Moody’s Investors Service Tuesday downgraded Gulfport, Miss.’s underlying general obligation debt rating to A1 from Aa3.

The rating action affects approximately $24.4 million in parity debt rated by Moody’s.

“The downgrade to A1 reflects the city’s large tax base that has experienced fluctuations in recent years, a trend of imbalance in financial operations, [and] a narrow financial reserve position with minimal liquidity,” said Moody’s analyst John Nichols.

Gulfport is located on Mississipi’s Gulf Coast, and has about 69,000 residents.

Since fiscal 2007, Gulfport has experienced general-fund operating deficits driven mainly by declining sales tax collections and the use of reserves for one-time capital projects, according to Nichols.

The city has $15 million of expenses related to Hurricane Katrina projects that have yet to be reimbursed by the Federal Emergency Management Agency.

To keep interest payments low, the city used $10 million of general fund liquidity and financed $5 million as a short-term note from a local bank to bridge the funding gap for the projects.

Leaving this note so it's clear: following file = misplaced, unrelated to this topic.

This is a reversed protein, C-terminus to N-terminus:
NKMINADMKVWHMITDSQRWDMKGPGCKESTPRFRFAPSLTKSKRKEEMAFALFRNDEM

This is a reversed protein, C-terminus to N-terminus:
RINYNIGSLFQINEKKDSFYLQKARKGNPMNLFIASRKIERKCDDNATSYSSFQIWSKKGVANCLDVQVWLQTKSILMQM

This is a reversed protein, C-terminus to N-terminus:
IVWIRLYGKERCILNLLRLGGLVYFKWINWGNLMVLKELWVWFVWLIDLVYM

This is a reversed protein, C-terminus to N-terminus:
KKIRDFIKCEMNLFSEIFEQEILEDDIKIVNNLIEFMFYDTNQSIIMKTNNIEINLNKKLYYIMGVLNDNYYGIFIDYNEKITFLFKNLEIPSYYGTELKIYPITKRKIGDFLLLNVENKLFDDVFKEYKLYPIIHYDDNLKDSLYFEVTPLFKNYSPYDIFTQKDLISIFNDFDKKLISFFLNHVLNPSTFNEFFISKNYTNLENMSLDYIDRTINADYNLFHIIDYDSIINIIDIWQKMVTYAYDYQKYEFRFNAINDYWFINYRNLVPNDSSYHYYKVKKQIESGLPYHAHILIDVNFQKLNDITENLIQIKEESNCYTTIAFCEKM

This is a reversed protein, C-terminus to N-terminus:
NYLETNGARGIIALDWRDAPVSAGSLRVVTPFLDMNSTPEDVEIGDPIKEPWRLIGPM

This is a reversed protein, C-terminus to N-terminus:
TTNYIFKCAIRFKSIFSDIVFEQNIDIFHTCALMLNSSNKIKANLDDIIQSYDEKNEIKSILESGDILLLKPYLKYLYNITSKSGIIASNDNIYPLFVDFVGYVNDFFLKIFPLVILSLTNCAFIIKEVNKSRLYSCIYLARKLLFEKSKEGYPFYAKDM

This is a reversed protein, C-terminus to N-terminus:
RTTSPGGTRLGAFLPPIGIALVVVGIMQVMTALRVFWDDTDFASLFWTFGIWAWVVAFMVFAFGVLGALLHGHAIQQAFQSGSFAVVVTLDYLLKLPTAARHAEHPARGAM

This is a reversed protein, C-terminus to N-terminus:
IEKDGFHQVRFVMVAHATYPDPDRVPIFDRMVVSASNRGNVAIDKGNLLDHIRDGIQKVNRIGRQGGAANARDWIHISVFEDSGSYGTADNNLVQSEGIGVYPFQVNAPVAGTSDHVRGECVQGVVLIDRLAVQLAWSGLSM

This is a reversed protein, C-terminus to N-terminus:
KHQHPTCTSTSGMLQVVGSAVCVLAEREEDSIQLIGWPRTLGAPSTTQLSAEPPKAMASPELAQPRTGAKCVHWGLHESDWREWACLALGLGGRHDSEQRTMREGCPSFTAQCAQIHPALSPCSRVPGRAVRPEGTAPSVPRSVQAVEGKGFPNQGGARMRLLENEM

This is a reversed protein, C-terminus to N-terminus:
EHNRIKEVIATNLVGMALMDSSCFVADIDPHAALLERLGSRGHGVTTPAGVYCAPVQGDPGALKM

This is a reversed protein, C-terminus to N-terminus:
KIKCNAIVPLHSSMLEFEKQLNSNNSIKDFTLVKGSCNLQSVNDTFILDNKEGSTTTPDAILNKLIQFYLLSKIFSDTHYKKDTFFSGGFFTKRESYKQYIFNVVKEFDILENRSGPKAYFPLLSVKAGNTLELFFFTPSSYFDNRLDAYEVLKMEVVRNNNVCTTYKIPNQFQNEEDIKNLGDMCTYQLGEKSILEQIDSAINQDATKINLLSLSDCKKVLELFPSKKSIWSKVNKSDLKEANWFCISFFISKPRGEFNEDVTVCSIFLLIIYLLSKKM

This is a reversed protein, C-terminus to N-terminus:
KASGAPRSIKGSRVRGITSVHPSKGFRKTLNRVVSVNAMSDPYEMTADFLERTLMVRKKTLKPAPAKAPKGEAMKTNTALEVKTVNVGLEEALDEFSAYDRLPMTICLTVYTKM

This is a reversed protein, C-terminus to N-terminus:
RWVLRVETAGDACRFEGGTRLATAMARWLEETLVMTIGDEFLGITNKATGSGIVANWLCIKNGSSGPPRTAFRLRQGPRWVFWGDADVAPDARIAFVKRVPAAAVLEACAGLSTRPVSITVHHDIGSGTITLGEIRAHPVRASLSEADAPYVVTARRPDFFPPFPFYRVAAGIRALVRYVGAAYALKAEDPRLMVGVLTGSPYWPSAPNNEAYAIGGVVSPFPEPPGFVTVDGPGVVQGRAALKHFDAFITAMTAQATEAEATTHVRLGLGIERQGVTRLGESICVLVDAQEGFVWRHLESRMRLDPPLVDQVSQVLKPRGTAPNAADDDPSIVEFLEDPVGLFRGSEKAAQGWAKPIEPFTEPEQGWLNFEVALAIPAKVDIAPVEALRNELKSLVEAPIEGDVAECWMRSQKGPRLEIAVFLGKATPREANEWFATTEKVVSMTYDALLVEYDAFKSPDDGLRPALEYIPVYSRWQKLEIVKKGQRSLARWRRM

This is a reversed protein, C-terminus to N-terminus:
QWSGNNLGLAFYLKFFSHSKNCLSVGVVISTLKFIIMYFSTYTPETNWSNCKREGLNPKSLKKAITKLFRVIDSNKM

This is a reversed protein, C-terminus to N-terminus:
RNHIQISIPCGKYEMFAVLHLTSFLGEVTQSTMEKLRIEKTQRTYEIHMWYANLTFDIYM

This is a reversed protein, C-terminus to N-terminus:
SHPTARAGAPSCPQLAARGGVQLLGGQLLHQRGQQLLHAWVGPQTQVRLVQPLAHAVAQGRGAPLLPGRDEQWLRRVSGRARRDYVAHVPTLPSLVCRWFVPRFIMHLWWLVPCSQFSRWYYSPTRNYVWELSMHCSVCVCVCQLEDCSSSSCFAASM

“Liquidity maintained in the general fund has been significantly impacted by the capital projects and delayed FEMA funding,” Nichols wrote.

Unaudited fiscal 2012 figures indicate another deficit of $1.3 million due to rising expenditures and stagnant revenues. That would decrease the general fund balance to $3.9 million, or 7.4% of operating revenues.

“We believe the current weak liquidity of the city is a certain credit negative and reflected in the rating downgrade,” Nichols said.

“Given no immediate plans for additional borrowing, we anticipate the city’s debt burdens will decrease over the medium-term given the above average principal amortization,” he added.

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